matter to the highly motivated student eager to become a scientist or an engineer. There is the authority that is just built in to the scientific materials that he's taking. And there is also the kind of authority that we more usually think of under this word namely coordinating managing directing. And this is where I think the public schools have had to take on an almost. Intolerable burden frequently. Well isn't this though the matter of the kind of authority such as stems from a well organized system of study for example or the statement of some very meaningful fact isn't this the kind of authority that arises from conviction and that if this conviction exists also about organizational organizational or administrative matters that it is just as healthy and just as satisfying an authority as is the authority of a body of knowledge for example or a good meal when there is some
conviction about what is being put forth and then this in itself is authoritative. And if these convictions seem to be related to the actual experiences or the things that are being learned then the learner himself. Senses this and begins to apply it for himself. And isn't this the way in which we avoid the internalizing of an irrational conscience or of an irrational super ego. Yes and it seems to me that the irrational conscience or the irrational authority person is the individual who is not really convinced of the position which he is taking I think this is the kind of distortion that we do see in the strongly prejudiced person in the biased person who assumes a certain irrational conscience when he hasn't real conviction about the stand that he's on but dissatisfy certain other needs of his. In other words prejudice is often taught as a refuge by which a personality reassures itself of its own identity. Is that how you
would describe it. And it it's unreasonable it's unrealistic it's irrational it has no real conviction behind it. I think the word dogmatism has an interesting history here too. The dogmatic person is the one who seems to know exactly what he's talking about. But when we look at this person more closely in terms of his unconscious motivations we discover that we have here a very insecure person in reality who is taking refuge in this particular form of compensation. I wonder if you two gentlemen would mind dealing with for a few moments with a very concrete and even urgent problem in our society at the present time. One that seems to me to be an aspect of the problem of authority and I think the problem of delinquency. The delinquent child particularly. We have it said almost every hand that at the present time there is more of a problem of delinquency. Probably then there has been at any time in the past and it is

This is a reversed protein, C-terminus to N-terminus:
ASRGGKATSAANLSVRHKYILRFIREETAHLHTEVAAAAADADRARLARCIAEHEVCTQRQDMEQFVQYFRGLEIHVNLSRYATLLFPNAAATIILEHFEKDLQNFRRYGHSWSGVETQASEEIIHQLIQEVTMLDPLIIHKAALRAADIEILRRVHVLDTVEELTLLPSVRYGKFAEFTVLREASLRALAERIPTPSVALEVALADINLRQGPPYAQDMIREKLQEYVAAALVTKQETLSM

frequently said that this reflects a breakdown in the family or in the school or in the church. Would it seem possible to you that delinquency is literally a result of a breakdown in family authority or is it on the other hand frequently a reaction to over authority in the family doctrine would you care as a psychologist to. Discuss that from oh yes I'd be happy to. I think that the over exercise of an irrational authority or the absence of exercise of authority are the same. They both represent a lack of conviction about the authority role. They both represent an incapacity on the part of the individual to set the example from his own conscience from his own system of values and whether he meets this lack of conviction by simply abdicating his authority role or whether he meets this threat by over exercising his authority
role and developing this irrational authority. It's both. They both are the same problem and the end result is in fact some type of delinquent behavior some kind of opposition to society's norms values or standards. I think it is important though for us to recognize that just because we are more aware of delinquency when it appears in adolescence does not mean that the delinquency originated in adolescence. Since as Dr. from has indicated. The development of conscience the development of this super ego the development of this system of values occurs in the early character formation of the child before he's five or six years of age. Perhaps some adornments later on but the chief structure of values is set that early so that we're talking about the link when say over a considerable period of time but it's only becoming a serious social problem in adolescence in a sense